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Tuesday, January 26, 2010
State budget crunch leads to no raises for Texas football staff

By ESPN.com staff
ESPN.com

Members of the Texas football staff won't be getting raises at least until September -- despite leading the Longhorns to the national championship game for  the first time in four seasons.

Texas athletic director  DeLoss  Dodds told the Austin American-Statesman that members of  Coach Mack Brown's staff won't receive any raises to their base salaries because of the economic downturn affecting the university.

Dodds' announcement comes on the heels of Texas Gov. Rick Perry last week ordering the school to submit a plan on how to cut 5 percent of its budget funded by state money.

By comparison, all Texas assistants but coordinators Will Muschamp and Greg Davis pocketed salary bumps of  3 to 4 percent after last season. Muschamp's salary was nearly doubled when he was promoted to head coach-designate and Davis received an increase of 9 percent last season.

All Texas coaches will receive performance bonuses for team achievements during their 13-1 2009 season, which was capped with a 37-21 loss to Alabama in the BCS title game.

Playing in a Bowl Championship Series game will garner an assistant a one-time payment of 9 percent of his salary. The assistants also received a bonus between $3,000 and $5,000 for winning the Big 12 Conference title.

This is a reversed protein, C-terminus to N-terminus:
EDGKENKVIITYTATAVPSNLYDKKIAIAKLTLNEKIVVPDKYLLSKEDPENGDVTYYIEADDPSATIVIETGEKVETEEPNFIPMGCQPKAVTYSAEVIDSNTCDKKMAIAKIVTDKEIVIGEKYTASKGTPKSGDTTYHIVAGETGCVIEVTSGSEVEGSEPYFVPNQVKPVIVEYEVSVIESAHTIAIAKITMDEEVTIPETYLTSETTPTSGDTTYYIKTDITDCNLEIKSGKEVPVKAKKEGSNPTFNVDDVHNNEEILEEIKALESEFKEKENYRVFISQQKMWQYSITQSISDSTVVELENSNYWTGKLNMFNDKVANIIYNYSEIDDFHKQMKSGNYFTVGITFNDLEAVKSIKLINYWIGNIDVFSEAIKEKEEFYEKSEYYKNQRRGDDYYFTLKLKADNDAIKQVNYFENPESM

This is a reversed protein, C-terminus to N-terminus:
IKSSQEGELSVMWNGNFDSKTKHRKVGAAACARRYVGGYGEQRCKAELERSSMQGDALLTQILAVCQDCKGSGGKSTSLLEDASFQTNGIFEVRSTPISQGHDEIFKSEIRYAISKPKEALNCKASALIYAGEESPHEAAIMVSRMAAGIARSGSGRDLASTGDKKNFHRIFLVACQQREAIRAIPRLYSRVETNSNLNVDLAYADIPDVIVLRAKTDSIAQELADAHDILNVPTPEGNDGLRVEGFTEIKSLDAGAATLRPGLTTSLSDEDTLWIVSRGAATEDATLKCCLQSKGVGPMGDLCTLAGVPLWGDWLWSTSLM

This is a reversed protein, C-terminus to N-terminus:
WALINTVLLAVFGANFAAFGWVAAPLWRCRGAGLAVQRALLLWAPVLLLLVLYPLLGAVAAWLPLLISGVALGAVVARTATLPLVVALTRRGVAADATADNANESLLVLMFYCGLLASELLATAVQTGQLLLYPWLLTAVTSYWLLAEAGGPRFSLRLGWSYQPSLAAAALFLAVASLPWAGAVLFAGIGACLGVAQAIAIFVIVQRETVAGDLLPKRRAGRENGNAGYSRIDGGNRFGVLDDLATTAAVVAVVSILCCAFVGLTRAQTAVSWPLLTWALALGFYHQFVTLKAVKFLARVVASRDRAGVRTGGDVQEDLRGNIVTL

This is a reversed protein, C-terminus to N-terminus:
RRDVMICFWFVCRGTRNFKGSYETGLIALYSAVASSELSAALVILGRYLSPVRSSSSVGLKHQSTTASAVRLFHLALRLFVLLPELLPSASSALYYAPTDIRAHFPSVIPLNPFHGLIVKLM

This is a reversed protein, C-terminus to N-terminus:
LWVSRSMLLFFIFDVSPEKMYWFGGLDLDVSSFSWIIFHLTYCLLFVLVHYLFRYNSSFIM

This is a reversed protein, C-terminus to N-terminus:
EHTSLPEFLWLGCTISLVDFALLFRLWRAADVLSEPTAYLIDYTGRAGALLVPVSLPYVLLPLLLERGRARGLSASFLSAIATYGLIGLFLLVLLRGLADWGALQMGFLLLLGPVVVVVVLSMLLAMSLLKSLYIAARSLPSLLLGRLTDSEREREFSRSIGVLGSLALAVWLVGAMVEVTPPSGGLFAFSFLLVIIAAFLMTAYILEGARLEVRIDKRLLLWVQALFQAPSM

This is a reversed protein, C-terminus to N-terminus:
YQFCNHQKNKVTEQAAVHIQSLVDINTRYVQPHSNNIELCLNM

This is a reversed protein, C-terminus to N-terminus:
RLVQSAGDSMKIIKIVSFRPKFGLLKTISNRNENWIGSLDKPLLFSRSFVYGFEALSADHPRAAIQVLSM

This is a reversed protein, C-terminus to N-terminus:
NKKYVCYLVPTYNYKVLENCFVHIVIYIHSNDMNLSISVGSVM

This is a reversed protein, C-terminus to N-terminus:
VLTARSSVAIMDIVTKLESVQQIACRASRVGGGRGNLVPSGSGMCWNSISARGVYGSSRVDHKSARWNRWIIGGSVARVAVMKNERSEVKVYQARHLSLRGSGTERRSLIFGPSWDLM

But the no-raises edict is significant on a couple of fronts.

First, Texas football is the most profitable college sports entity in the nation. Forbes Magazine ranked the Longhornfootball program last month as No. 1 among all college sports properties with a team value of $119 million and a profit in 2008 of  $59 million.

It's also coming on the heels of a decision made last month by the Texas System Board of Regents, which amended Brown's contract to allow for a one-time $2 million retention bonus to be paid annually.

That decision was roundly criticized by members of the Texas faculty facing the budget cuts. But it has boosted Brown to the position as the highest-paid coach in the nation with an annual salary of $5 million.

That largess apparently won't extend to the Texas assistant coaches this season in terms of contract raises.

But don't necessarily feel sorry for them.

Most Texas coaches are already at the top -- or near it -- in comparisons with other assistant coaches around the nation.